KCBD NewsChannel 11 and the League of Women Voters are teaming up to bring you a series of candidate forums in advance of Lubbock's May elections.
Friday night, the candidates for Lubbock Mayor were in our studio to answer questions from viewers and from the Lubbock League of Women voters.
Candidate information provided by the Lubbock League of Women Voters.
Web Site: tommartinformayor.com
Education: Lubbock HS, class of 1966 BA, Journalism, 1970, Texas Tech MPA, Public Administration, 1977, Texas Tech
Web Site: www.glenformayor.com
Education: 1976 Graduate Monterey High School, Lubbock Attended Texas Tech University 1976 - 1978
Describe the training and experience that qualify you for this office:
Tom Martin: Lubbock is my home town. I was educated at Lubbock High and Texas Tech, and my family is here. That background gives me the foundation to understand our people and our needs. I am a retired police chief, and city councilman, and currently serve as mayor.
Glen Robertson: I have 34 years of private business experience. I am currently the President of Robertson Bonded Warehouse, Inc., the owner of Hillcrest County Club and the owner of Robertson Investments. I have served on two school boards, one city council and numerous appointed boards and commissions.
Do you see the need for Lubbock to plan for new sources of water to ensure supply for the next fifty years?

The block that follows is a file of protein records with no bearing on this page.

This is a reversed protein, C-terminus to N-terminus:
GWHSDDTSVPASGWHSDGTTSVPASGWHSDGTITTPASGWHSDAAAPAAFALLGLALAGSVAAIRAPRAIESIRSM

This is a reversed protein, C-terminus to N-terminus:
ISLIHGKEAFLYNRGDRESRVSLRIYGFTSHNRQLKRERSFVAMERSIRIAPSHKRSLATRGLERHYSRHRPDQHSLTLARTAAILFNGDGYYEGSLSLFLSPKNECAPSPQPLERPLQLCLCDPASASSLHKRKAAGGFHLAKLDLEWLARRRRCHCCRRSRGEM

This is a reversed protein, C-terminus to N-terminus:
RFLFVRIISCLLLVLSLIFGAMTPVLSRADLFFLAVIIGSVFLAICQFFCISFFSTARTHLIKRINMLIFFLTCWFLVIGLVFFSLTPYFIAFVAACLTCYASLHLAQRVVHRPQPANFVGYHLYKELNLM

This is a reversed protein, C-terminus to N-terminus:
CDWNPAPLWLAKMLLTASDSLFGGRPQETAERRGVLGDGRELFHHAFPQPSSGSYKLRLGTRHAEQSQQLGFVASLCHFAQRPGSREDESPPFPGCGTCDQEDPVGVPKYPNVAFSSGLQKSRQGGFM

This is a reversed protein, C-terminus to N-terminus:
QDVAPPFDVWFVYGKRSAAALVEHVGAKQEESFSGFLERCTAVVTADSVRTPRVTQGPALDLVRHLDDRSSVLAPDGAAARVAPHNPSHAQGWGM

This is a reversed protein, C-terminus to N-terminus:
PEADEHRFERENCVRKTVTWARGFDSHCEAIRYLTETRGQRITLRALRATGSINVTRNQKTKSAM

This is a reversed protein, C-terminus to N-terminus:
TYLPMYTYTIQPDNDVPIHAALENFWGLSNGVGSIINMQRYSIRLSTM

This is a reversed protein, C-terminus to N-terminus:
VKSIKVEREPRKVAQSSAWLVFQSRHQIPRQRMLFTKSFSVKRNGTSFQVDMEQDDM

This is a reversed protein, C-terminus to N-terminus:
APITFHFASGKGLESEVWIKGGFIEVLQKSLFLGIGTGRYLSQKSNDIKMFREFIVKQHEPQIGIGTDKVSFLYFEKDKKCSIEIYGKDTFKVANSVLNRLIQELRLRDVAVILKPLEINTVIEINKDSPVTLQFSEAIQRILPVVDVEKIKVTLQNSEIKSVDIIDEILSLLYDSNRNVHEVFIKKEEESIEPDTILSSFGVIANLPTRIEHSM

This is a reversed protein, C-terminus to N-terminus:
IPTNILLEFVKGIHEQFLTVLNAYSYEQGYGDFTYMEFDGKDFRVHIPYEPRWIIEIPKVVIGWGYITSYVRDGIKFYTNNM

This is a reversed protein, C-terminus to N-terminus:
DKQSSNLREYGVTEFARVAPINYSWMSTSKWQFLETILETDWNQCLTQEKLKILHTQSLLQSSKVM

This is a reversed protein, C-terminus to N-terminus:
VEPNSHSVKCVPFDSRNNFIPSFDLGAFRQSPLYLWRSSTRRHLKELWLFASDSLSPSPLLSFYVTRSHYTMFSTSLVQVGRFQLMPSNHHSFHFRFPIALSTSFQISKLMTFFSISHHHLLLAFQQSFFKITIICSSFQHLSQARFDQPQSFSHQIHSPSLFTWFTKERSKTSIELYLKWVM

Tom Martin: Lubbock has a 100-year water plan. It is continually updated to take into account changes in State and Federal regulations and changing conditions. With changes in our climate and the doubling of our state's population in the next 25 years, there is no such thing as "too much water supply". Our largest new source of water in the next 50 years will be recycling our waste water.
Glen Robertson: Yes, we need to not only continue to look for new water sources, we need to find more ways to conserve water. We cannot become complacent about water even with staff predicting that we have a 100 year supply.
How can the city continue funding to provide quality health services?
Tom Martin: So much of our direct health care is federally and state funded, and as these funds are continually cut, we will have to consolidate services with other providers in the community. The duplication of services can no longer be funded by all levels of government. I am confident that Lubbock will come up with solutions involving the public and private sector.